First import the package:

```
import polytope as pc
```

The `polytope`

package is structured around two classes:

`Polytope`

: a single convex polytope internally stored in H-representation`A x <= b`

where`A`

is an`m x n`

matrix and`b`

and`m x 1`

column matrix.`x`

is a vector of`n`

coordinates in`E^n`

(Euclidean n-space).`Region`

: a container of`Polytope`

objects, can be non-convex.

A `Polytope`

is defined by passing the matrices `A`

and `b`

as `numpy`

arrays:

```
import numpy as np
A = np.array([[1.0, 0.0],
[0.0, 1.0],
[-1.0, -0.0],
[-0.0, -1.0]])
b = np.array([2.0, 1.0, 0.0, 0.0])
p = pc.Polytope(A, b)
```

In this particular case we created a `Polytope`

which happens to be aligned with
the coordinate axes. So we can instantiate the exact same `Polytope`

by calling
the convenience function `box2poly`

instead:

```
p = pc.box2poly([[0, 2], [0, 1]])
```

To verify we got what we wanted `print(p)`

shows:

```
Single polytope
[[ 1. 0.] | [[ 2.]
[ 0. 1.] x <= [ 1.]
[-1. -0.] | [ 0.]
[-0. -1.]]| [ 0.]]
```

We can check if the point with coordinates `[0.5, 0.5]`

is in `Polytope`

`p`

with the expression:

```
[0.5, 0.5] in p
```

We can compare polytopes:

`p1 <= p2`

is`True`

iff`p1`

is a subset of`p2`

`p1 == p2`

iff`p1 <= p2`

and`p2 <= p1`

Set operations between polytopes are available as methods (as well as functions):

```
p1.union(p2)
p1.diff(p2)
p1.intersect(p2)
```

Some additional operations are available:

```
p1.project(dim)
p1.scale(10) # b := 10 * b
```

Various `Polytope`

characteristics are accessible via attributes:

```
p.dim # number of dimensions of ambient Euclidean space
p.volume # measure in ambient space
p.chebR # Chebyshev ball radius
p.chebXc # Chebyshev ball center
p.cheby
p.bounding_box
```

Several of these attributes are properties that compute the associated attribute, if it has not been already computed. The reason is that some computations, e.g., volume or Chebyshev ball radius, require sampling or solving an optimization problem, which can be computationally expensive.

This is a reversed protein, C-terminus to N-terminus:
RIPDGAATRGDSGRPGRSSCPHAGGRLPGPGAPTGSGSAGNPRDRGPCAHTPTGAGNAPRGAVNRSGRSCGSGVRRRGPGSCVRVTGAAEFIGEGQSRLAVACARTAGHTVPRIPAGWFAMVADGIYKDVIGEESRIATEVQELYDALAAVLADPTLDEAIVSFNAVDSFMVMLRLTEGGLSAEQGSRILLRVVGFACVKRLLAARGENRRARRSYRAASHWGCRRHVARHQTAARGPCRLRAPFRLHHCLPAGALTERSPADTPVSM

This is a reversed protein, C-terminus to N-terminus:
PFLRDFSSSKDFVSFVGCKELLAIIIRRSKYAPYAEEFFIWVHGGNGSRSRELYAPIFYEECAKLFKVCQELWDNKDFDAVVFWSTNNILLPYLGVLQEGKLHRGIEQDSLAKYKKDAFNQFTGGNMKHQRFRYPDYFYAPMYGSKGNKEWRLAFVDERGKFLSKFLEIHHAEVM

Finally, the method `plot`

does what it says on a
matplotlib figure and `text`

can be used for placing
annotations at the `Polytope`

’s Chebyshev center. The `bounding_box`

can be
used to set the correct axis limits to ensure the `Polytope`

is visible in the
plot.

A `Region`

is a (possibly non-convex and even disconnected) container of (by
definition convex) `Polytope`

objects. The polytopes can be passed in an
iterable during
instantiation:

```
p1 = pc.box2poly([[0,2], [0,1]])
p2 = pc.box2poly([[2,3], [0,2]])
r = pc.Region([p1, p2])
```

The above results in a `Region`

representing a non-convex polytope comprised of
two convex polytopes. Iteration is over the `Region`

’s polytopes:

```
for polytope in r:
print(polytope)
```

The `Region`

itself can also be displayed with `print(r)`

. Polytopes in a
`Region`

are ordered in a list, so `Region[i]`

returns the `i`

-th `Polytope`

in
that list. The number of polytopes in a `Region`

is `len(r)`

. For a single
`Polytope`

calling `len(p)`

returns 0.

Addition and subtraction return new `Region`

objects:

```
r1 + r2 # set union
r1 - r2 # set difference
r1 & r2 # intersection
```

The other methods and attributes have names identical with those of `Polytope`

.

An incomplete list of additional functions besides those described above:

`is_empty`

`is_fulldim`

`is_convex`

`is_adjacent(r1, r2)`

: enlarge both by little and check for intersection`is_interior(r0, r1)`

:`True`

iff`r1`

enlarged by little is still a subset of`r0`

`reduce`

: to remove redundant inequalities from the H-representation`separate`

: divide a`Region`

into its connected components`envelope`

: defined by all “outer” inequalities`extreme`

: to compute the extreme points of a bounded`Polytope`

`qhull`

: convex hull